UI Development

Currying Functions

Currying is a concept of functional programming in various programming languages. It was named after the logician ‘Haskell Brooks Curry’.


Currying is the process of chaining functions by returning a series of nested functions. Multiple arguments can be passed into a single function call by chaining the function calls one after another and passing those multiple arguments in different calls. The number of arguments passed into a function call is known as ‘arity’.

(x, y) → x * y
can be curried into
x → (y → x * y)

In other words, currying is when a function called with one argument and returns another function which is called with the next argument and that function returns another function which is called with the next argument and so on instead of passing all the arguments in a single function call.


The process of currying can easily be explained with a few examples. Let’s take a simple function and convert it into a curried function:

let volume = (length,breadth,height) =>length*breadth*height;

Here the function gets all three arguments at the same time and hence does not follow the concept of currying. Now let’s convert it into a curried function.

let volume = (length) => (breadth) => (height) => length*breadth*height;
let VolumeA = volume(10);
let VolumeB = VolumeA(15);
console.log(VolumeB(4)); //600

The above function takes one argument in every function call and hence is a perfect example of a curried function.

Let’s take another example of curried function:

function average(...args) {
    function curriedAvg(...args2) {
        return average(...args, ...args2);
    curriedAvg.value = (args.reduce((sum, currentVal) => sum + currentVal))/args.length;
    return curriedAvg;
console.log(average(5)(10)(15)(5).value); //8.75

The above example shows a curried function where we are calculating the average of any numbers and passing each number in separate function calls. The curriedAvg function takes list of arguments and saves the average of those numbers in property value. If more arguments are passed to the function, it will re-calculate the average every time and give the desired output.

Example of passing one function inside another function using currying:

const curryFn = (fn) => {
	if(fn.length === 0) {
		return fn;
	const _curriedFn  = (i, val) => (newVal) => {
		if(i - 1 === 0) {
			return fn(...val,newVal);
		return curriedFn(i - 1, [...val,newVal]);
	return _curriedFn(fn.length,[]);

const mult = (x,y) => x*y;

const curriedMult = curryFn(mult);
const multTen = curriedMult(10);
const resultMult = [10,15,18,25,50].map(multTen);
// [100,150,180,250,500]

const SI = (p,r,t) => p*r*t*0.01;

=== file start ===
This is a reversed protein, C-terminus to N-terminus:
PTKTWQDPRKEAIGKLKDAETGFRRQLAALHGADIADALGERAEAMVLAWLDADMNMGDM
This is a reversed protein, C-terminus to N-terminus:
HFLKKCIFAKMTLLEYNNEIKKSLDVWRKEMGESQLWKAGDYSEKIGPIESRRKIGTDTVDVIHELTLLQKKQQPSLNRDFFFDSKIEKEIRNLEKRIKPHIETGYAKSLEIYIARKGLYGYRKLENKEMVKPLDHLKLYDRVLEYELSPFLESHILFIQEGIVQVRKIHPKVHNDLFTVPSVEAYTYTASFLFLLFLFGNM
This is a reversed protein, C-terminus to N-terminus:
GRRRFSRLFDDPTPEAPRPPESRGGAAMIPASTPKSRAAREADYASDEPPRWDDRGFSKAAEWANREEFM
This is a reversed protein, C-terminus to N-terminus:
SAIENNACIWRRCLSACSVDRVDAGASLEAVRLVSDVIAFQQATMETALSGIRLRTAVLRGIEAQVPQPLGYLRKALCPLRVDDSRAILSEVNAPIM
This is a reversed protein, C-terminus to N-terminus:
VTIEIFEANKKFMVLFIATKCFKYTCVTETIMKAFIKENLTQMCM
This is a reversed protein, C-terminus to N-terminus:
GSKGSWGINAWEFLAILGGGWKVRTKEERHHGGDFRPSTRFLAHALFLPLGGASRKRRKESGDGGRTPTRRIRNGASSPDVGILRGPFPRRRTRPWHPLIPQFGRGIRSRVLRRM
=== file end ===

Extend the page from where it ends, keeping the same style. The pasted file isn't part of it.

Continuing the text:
const curriedSI = curryFn(SI);
const SITimeTen = curriedSI(10);
const SIRateSix = SITimeTen(6);
const resultSI = [1000,1500,1825,2525,4250].map(SIRateSix);
// [600, 900, 1095, 1515, 2550]

The above ‘curryFn’ function is a reusable function in which we can pass any function with multiple arguments. Inside the curryFn, we have a _curriedFn which takes the depth of the function and values passed along for computation one after the other until all values are passed. In curriedMult we are passing mult function inside curryFn and then defining in a new function multTen which passes a single argument 10 to the curriedMult function and now when we pass the second argument to multTen function call it gives us the computed result. The same process is followed in curriedSI function.

Example of currying functions using bind():

function multiply(a,b,c) {
	if(b === undefined) {
		return multiply.bind(null,a)
	if(c === undefined) {
		return multiply.bind(null,a,b);
	return a*b*c;
console.log(multiply(2)(3,4)); //24
console.log(multiply(2)(5)(15)); //150
console.log(multiply(5,3,8)); //120

In the above example, we can pass all three arguments at a single time as well as we can curry above function with one argument at a time. If we pass a single argument in the first function call, the bind will help in calling the other function later when the second and third arguments are passed.

Example of currying functions using apply():

let percentage = function(...marks){
    let sum = 0;
    for(let i=0 ; i < marks.length ; i+=1 ){
        sum += marks[i];
    return ((sum/(marks.length * 100)) * 100);
let moreSubjects = function(fn, ...n){
	return function(...m){
  	return fn.apply(this, n.concat(m));

let doPercentage = moreSubjects(percentage, 95,97,92);
let againPercentage = moreSubjects(doPercentage, 85,90);
console.log(againPercentage(90, 98));

In the above example, we are calculating the percentage of a student by passing marks for different subjects in the function call. We can pass marks for any number of subjects in one function call and repeat the calling process with the percentage of other subjects. Ideally, for currying we should pass the marks for one subject in one function call, but in the above example, we are passing an array of marks in one function call and then another array of marks in next function call. Then we are concatenating both the arrays and passing the concatenated array to the main function using the apply method.


Currying doesn’t call a function, it just transforms it by returning other functions. The concept of currying is a function that returns another function until it receives all the arguments it needs and every function takes a single argument. Currying helps in the reusability of functions and helps in better code readability. Currying also makes the functions more manageable.





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